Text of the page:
Addiction is deadly and millions of Americans are living in active addiction to numerous substances. These include alcohol, drugs, and tobacco products. Every year thousands succumb to the detrimental impact of addiction. In fact, according to the NIDA, drug and alcohol addiction cost the United States more than $740 billion annually. In addition, addiction is killing more and more Americans each year. Data shows that in 2016, drug overdoses took the lives of 63,000 people and more than 88,000 died from excessive alcohol use.

As these numbers grow, it’s vital now more than ever to truly understand what addiction is, how to recognize addiction, and ways to get help. As mentioned, addiction is a complex brain disease and while the initial choice to drink or use a drug is voluntary in most cases, with continued use dependence develops, the brain begins to change, and the choice is no longer a choice. The person with the addiction is compelled to seek the drug or drink—regardless of consequences it may have.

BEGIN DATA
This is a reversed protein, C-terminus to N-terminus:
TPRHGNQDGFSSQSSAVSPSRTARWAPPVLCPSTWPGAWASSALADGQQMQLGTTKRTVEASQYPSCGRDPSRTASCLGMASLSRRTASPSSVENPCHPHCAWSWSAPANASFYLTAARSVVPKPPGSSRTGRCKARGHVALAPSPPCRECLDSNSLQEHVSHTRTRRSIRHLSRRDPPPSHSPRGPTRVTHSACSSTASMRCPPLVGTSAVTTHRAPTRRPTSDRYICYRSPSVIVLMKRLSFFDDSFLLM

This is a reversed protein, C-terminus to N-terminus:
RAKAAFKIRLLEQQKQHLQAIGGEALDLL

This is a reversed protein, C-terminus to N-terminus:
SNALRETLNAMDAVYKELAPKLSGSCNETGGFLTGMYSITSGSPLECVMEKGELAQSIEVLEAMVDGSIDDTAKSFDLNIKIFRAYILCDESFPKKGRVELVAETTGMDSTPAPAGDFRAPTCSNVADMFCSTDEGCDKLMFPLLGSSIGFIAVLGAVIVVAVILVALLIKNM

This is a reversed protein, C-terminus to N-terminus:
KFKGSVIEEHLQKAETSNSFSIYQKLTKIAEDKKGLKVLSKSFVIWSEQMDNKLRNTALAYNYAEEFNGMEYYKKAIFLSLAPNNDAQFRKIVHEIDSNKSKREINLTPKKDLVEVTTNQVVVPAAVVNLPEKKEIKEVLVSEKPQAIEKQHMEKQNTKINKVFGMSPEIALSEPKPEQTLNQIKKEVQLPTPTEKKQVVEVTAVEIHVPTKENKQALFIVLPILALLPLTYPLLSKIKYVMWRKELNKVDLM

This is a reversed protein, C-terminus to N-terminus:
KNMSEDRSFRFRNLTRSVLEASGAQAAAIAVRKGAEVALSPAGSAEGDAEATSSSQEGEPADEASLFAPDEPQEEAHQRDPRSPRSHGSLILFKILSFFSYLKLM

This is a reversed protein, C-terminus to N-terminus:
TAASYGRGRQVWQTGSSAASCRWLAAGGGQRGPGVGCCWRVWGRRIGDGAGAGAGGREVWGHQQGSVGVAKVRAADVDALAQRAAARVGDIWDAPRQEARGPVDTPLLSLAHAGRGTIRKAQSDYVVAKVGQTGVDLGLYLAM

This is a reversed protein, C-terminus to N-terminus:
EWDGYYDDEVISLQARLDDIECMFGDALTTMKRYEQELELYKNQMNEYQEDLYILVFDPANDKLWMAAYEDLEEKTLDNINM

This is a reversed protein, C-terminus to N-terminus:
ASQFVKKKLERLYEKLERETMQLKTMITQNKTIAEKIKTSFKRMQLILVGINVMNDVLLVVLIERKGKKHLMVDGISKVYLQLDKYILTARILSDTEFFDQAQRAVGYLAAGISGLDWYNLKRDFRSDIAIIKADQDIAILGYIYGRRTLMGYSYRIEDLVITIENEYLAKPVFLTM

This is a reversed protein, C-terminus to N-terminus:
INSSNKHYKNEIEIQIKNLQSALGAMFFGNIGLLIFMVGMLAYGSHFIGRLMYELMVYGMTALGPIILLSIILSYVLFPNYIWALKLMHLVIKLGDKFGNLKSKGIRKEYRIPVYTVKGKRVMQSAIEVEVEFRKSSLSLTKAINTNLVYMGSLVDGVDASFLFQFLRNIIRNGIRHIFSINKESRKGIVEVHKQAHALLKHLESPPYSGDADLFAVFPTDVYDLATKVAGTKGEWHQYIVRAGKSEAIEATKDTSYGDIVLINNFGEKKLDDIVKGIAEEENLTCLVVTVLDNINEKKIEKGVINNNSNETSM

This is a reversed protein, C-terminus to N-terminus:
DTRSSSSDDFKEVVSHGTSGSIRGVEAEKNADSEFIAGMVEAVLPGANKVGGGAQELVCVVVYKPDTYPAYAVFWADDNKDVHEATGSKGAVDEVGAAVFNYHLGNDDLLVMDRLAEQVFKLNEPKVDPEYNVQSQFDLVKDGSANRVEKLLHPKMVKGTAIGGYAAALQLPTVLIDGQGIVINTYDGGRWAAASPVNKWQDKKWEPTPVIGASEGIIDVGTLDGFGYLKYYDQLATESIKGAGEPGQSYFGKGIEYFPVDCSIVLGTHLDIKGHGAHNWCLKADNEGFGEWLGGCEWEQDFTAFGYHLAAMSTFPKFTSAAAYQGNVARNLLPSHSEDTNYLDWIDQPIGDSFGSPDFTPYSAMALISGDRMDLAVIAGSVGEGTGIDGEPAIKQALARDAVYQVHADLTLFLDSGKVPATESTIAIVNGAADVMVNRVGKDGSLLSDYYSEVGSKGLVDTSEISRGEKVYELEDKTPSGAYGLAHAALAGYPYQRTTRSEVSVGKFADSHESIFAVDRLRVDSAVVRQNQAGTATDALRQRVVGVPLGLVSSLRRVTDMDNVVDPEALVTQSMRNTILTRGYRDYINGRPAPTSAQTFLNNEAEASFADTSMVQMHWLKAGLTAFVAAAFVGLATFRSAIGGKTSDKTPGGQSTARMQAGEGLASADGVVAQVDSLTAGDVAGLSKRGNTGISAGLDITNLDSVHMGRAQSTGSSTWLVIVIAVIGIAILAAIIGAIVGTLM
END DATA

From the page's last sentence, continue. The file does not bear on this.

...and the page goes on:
Substance Use Effects on the Brain

When a drug, including alcohol, is taken into the body it acts on the brain’s reward circuits and areas of the brain such as the prefrontal cortex. Depending on the drug, the reward circuits are impacted somewhat differently. In general, alcohol and drugs interfere with the brain sending, receiving, and processing signals through neurotransmitters.